In the past two weeks Mexico has experienced two large earthquakes. Late Thursday, 07 September 2017, a magnitude 8.1 earthquake struck off the coast of Chiapas. The earthquake caused more than 90 deaths and severe damage to buildings (homes, business, hospitals, etc.) within many areas. (New York Times)
On Tuesday, 19 September 2017, Mexico City was remembering the 1985 8.0M earthquake that tragically killed over 5,000 people. Many buildings throughout the city conducted earthquake drills and were preparing people for what to do in the event of an earthquake.
At approximately 13.15 (local time) a shallow, magnitude 7.1 earthquake struck with the epicenter in the state of Puebla near the town of Raboso (approximately 75 miles southeast of Mexico City). Sadly, early reports indicate over 217 people have been killed, with many more injured. Structural damage in Mexico City and other affected areas include collapsed buildings, damage to gas, water and electric infrastructure, and disruption to roads. Initially the Benito Juarez International airport (MEX) serving, Mexico City, suspended all flights, diverting many travelers to other airports within Mexico. The airport resumed operations roughly 16 hours afterwards.
Current Travel Advice
- Aftershocks of varying magnitudes could pose a risk to life and property and cause further damage to already weakened structures; do not re-enter or access damaged structures.
- Expect damage and disruption in earthquake-affected areas; follow all official directives.
- Localized travel disruption is possible. Liaise with local contacts and reconfirm status of routes before setting out.
Prior planning in earthquake-prone areas will go a long way to mitigate risks. The key is to stay informed and have a readiness plan in mind.
Earthquake Safety Tips
- If you are planning a trip to an area known to have major earthquakes, have an earthquake readiness plan.
- Locate a place in each room of the house that you can go to in case of an earthquake. It should be a spot where nothing is likely to fall on you.
- Pay attention to signs at your universities or places of work that indicate what to do in the event of an earthquake.
- Consider keeping a supply of canned food, an up-to-date first aid kit, 3 gallons (11.4 liters) of water per person, dust masks and goggles, and a working battery-operated radio and flashlights.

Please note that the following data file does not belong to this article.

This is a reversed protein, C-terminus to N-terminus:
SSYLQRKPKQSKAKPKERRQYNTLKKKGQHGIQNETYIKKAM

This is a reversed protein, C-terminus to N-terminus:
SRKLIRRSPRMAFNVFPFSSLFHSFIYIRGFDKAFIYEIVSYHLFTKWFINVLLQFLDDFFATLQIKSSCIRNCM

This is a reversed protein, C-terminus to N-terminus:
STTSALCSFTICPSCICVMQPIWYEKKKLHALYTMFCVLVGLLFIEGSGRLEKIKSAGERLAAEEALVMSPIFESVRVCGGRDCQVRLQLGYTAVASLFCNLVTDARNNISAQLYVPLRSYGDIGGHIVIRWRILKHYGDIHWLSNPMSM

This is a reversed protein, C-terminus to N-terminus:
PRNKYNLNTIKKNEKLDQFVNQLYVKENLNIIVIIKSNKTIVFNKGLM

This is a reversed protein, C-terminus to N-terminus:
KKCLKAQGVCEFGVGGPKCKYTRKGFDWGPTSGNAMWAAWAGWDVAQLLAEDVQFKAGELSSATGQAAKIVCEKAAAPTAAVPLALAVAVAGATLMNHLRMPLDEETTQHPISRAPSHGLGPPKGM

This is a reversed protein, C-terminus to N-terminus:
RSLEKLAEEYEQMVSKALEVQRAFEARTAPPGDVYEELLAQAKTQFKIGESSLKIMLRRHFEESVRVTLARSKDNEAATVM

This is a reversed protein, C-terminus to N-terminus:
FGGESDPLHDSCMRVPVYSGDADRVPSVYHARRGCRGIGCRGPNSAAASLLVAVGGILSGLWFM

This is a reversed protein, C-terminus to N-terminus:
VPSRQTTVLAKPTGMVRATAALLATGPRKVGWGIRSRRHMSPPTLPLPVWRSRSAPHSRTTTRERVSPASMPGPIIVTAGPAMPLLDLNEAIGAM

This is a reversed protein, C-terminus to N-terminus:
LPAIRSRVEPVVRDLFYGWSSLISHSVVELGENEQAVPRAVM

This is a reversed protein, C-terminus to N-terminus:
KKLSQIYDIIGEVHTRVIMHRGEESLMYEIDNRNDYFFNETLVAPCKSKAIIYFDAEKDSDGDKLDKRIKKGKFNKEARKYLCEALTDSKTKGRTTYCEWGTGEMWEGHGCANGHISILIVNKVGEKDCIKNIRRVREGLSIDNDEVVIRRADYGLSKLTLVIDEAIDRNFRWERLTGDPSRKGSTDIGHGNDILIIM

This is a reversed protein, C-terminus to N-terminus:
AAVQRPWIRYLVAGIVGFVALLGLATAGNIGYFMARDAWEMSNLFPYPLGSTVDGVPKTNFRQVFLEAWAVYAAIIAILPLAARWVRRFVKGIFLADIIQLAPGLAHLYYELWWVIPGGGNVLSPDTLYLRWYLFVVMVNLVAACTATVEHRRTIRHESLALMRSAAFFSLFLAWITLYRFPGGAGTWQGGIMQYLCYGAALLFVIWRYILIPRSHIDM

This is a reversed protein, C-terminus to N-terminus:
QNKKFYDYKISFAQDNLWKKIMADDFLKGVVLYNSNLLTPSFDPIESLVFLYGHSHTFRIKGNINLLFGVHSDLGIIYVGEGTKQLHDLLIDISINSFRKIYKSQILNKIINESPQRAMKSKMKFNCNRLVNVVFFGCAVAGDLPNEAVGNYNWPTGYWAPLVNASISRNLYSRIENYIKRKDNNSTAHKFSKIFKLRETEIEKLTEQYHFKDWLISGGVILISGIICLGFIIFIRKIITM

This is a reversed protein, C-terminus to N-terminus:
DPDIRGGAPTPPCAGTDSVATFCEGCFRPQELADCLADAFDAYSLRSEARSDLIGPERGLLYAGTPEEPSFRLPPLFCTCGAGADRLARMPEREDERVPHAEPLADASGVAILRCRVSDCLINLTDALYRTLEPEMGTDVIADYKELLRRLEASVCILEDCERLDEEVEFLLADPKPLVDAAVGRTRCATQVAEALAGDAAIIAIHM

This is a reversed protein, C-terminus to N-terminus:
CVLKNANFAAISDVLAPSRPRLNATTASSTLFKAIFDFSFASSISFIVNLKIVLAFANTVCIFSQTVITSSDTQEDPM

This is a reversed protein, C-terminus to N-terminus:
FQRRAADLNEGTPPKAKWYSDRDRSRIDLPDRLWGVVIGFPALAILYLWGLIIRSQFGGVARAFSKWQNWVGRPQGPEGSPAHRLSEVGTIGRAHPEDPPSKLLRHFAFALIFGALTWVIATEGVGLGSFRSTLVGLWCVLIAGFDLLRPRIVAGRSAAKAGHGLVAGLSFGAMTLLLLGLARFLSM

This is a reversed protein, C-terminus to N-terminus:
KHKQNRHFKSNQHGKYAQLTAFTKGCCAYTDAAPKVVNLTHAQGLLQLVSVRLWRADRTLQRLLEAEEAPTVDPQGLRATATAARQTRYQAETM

- Have emergency supplies in stock.
- Know how to turn off your gas and water mains (if applicable).
- If Shaking Begins
- Drop down; take cover under a desk or table and hold on.
- Stay indoors until the shaking stops and it's safe to exit.
- Stay away from bookcases or furniture that can fall on you; including mirrors and pictures hanging on walls.
- Stay away from windows. In a high-rise building, the fire alarms and sprinklers can go off during a quake.
- If you are in bed, hold on and stay there, protecting your head with a pillow.
- If you are outdoors, find a clear spot away from buildings, trees, and power lines. Drop to the ground.
- If you are in a car, slow down and drive to a clear place. Stay in the car until the shaking stops.
- After the Earthquake:
- Check for injuries; attend to injuries if needed. Depending on the extent of your injuries, call local emergency services or International SOS.
- Check for damage. If your building is badly damaged you should leave it until it has been inspected by a safety professional. Check with local authorities for a safe shelter.
- If you smell or hear a gas leak, alert individuals around you and get outside. Report the leak to the fire department/emergency services personnel. Do not use any electrical appliances because a tiny spark could ignite the gas.
- If the power is out, unplug major appliances to prevent possible damage when the power is turned back on. If you see sparks, frayed wires, or smell hot insulation, you should vacate the area and call local authorities immediately.
- Monitor emails as UT Austin tracks natural disasters and will reach out to those in affected regions. Respond as soon as possible if required. Communicate with those who know you are traveling; communication is key in an emergency situation.
- Contact your loved ones to let them know you are ok.